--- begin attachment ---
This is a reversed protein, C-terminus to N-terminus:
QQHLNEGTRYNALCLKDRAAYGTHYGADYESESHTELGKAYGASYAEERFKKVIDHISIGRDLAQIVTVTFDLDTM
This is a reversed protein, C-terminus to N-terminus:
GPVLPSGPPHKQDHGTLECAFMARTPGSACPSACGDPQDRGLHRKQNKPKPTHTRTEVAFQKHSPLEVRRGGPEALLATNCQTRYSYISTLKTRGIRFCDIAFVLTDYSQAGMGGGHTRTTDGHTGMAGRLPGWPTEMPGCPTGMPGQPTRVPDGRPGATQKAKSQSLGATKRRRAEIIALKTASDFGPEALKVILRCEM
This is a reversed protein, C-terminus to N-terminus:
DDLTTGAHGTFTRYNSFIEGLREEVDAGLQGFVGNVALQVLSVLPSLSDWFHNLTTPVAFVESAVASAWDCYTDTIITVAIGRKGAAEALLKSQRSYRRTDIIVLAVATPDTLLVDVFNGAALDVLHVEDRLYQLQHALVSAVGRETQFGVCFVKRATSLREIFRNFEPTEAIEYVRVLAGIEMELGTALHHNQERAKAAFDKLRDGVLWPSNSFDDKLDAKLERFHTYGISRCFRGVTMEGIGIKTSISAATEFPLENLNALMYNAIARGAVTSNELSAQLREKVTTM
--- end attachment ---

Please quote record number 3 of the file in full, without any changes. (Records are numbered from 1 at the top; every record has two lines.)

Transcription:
This is a reversed protein, C-terminus to N-terminus:
DDLTTGAHGTFTRYNSFIEGLREEVDAGLQGFVGNVALQVLSVLPSLSDWFHNLTTPVAFVESAVASAWDCYTDTIITVAIGRKGAAEALLKSQRSYRRTDIIVLAVATPDTLLVDVFNGAALDVLHVEDRLYQLQHALVSAVGRETQFGVCFVKRATSLREIFRNFEPTEAIEYVRVLAGIEMELGTALHHNQERAKAAFDKLRDGVLWPSNSFDDKLDAKLERFHTYGISRCFRGVTMEGIGIKTSISAATEFPLENLNALMYNAIARGAVTSNELSAQLREKVTTM